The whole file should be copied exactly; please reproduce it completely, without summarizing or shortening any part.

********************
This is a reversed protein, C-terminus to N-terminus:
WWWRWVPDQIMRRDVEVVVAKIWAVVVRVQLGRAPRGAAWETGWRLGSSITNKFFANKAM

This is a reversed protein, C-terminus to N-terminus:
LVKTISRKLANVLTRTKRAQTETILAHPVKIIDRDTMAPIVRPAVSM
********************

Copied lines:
This is a reversed protein, C-terminus to N-terminus:
WWWRWVPDQIMRRDVEVVVAKIWAVVVRVQLGRAPRGAAWETGWRLGSSITNKFFANKAM

This is a reversed protein, C-terminus to N-terminus:
LVKTISRKLANVLTRTKRAQTETILAHPVKIIDRDTMAPIVRPAVSM